Ultra-small Bi2S3 nanodot-doped reversible Fe(ii/iii)-based hollow mesoporous Prussian blue nanocubes for amplified tumor oxidative stress-augmented photo-/radiotherapy†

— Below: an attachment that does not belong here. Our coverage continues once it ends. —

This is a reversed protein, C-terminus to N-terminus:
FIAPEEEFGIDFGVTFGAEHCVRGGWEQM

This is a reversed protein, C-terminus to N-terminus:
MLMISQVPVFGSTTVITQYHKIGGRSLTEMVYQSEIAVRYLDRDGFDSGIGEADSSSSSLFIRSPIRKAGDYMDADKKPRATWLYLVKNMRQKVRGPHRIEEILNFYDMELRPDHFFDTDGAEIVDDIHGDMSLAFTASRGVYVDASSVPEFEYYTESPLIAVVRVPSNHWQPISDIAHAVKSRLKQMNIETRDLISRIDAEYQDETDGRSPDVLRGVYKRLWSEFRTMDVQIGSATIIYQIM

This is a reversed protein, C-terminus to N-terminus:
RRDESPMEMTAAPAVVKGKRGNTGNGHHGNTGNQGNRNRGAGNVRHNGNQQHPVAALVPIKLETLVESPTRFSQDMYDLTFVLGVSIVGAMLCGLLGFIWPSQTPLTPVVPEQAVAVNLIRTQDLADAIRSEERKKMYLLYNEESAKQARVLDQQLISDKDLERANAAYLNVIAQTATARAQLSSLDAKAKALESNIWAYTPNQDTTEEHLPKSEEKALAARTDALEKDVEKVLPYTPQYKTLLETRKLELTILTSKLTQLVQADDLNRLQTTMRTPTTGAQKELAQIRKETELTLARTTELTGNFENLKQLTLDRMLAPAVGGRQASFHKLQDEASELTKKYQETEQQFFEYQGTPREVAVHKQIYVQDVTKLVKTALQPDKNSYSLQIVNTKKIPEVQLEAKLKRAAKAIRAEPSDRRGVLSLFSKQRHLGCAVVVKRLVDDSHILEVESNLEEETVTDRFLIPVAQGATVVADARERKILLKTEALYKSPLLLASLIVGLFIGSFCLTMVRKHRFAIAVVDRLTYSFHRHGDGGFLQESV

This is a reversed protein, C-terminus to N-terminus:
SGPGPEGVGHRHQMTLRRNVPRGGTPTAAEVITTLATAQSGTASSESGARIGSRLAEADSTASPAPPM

Improving the generation of reactive oxygen species (ROS) while consuming glutathione (GSH) is the main method for amplifying intracellular oxidative stress. However, in previous studies, it was normally necessary to combine two or more materials to achieve the effect of destroying the intracellular redox homeostasis. This made the preparation process relatively complicated. Herein, we designed ultra-small bismuth sulfide quantum dot (Bi2S3 QD)-doped hollow mesoporous Prussian blue (HMPB) (HMPB/Bi2S3) nanocubes for amplified tumor oxidative stress to augment photo-/radiotherapy. In addition to being photothermal materials, Prussian blue can be used as both a catalyst for the Fenton reaction and a consumer of GSH due to the multivalent state of iron. Ferrous ions (Fe(II)) can produce toxic ROS-hydroxyl radicals (˙OH) with abundant hydrogen peroxide in the tumor cells by the Fenton reaction. Meanwhile, ferric ions (Fe(III)) can oxidize the intracellular GSH to GSSG, thus depleting the concentration of GSH inside tumors. As a result, oxidative stress imbalance could be induced by the reversible redox property of Fe(II/III), thereby causing DNA damage and increasing the cell membrane permeability to realize enhanced photo-/radiotherapy. As a sensitizer for radiotherapy, ultra-small Bi2S3 QDs (3–5 nm) are doped in HMPB, thus improving the therapeutic effect by prolonging blood circulation and reducing systemic toxicity via kidney metabolism. Therefore, such a reversible HMPB/Bi2S3 nanocube is a promising therapeutic agent for amplified tumor oxidative stress to augment photo-/radiotherapy, which might show further applications in nanomedical science.